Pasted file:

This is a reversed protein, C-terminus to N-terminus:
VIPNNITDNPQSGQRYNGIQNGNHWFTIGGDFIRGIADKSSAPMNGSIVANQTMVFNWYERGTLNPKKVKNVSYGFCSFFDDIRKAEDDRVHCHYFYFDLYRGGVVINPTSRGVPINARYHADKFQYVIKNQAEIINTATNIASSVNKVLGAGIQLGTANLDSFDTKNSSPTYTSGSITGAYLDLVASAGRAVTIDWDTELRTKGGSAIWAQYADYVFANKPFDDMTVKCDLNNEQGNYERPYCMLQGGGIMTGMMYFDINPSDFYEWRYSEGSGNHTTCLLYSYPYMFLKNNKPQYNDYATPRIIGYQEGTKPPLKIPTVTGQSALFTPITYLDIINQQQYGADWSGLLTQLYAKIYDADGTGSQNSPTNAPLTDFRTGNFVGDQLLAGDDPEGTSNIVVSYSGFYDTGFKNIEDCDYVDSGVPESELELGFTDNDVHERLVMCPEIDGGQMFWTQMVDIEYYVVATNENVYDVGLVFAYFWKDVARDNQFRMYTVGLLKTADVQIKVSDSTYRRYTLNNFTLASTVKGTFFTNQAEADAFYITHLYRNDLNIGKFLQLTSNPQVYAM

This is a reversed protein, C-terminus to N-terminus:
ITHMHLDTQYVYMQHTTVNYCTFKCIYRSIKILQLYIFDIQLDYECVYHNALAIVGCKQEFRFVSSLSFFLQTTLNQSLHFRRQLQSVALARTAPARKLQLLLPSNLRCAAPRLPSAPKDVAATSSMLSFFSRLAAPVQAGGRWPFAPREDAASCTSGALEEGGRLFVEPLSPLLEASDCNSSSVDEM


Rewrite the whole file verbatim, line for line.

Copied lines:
This is a reversed protein, C-terminus to N-terminus:
VIPNNITDNPQSGQRYNGIQNGNHWFTIGGDFIRGIADKSSAPMNGSIVANQTMVFNWYERGTLNPKKVKNVSYGFCSFFDDIRKAEDDRVHCHYFYFDLYRGGVVINPTSRGVPINARYHADKFQYVIKNQAEIINTATNIASSVNKVLGAGIQLGTANLDSFDTKNSSPTYTSGSITGAYLDLVASAGRAVTIDWDTELRTKGGSAIWAQYADYVFANKPFDDMTVKCDLNNEQGNYERPYCMLQGGGIMTGMMYFDINPSDFYEWRYSEGSGNHTTCLLYSYPYMFLKNNKPQYNDYATPRIIGYQEGTKPPLKIPTVTGQSALFTPITYLDIINQQQYGADWSGLLTQLYAKIYDADGTGSQNSPTNAPLTDFRTGNFVGDQLLAGDDPEGTSNIVVSYSGFYDTGFKNIEDCDYVDSGVPESELELGFTDNDVHERLVMCPEIDGGQMFWTQMVDIEYYVVATNENVYDVGLVFAYFWKDVARDNQFRMYTVGLLKTADVQIKVSDSTYRRYTLNNFTLASTVKGTFFTNQAEADAFYITHLYRNDLNIGKFLQLTSNPQVYAM

This is a reversed protein, C-terminus to N-terminus:
ITHMHLDTQYVYMQHTTVNYCTFKCIYRSIKILQLYIFDIQLDYECVYHNALAIVGCKQEFRFVSSLSFFLQTTLNQSLHFRRQLQSVALARTAPARKLQLLLPSNLRCAAPRLPSAPKDVAATSSMLSFFSRLAAPVQAGGRWPFAPREDAASCTSGALEEGGRLFVEPLSPLLEASDCNSSSVDEM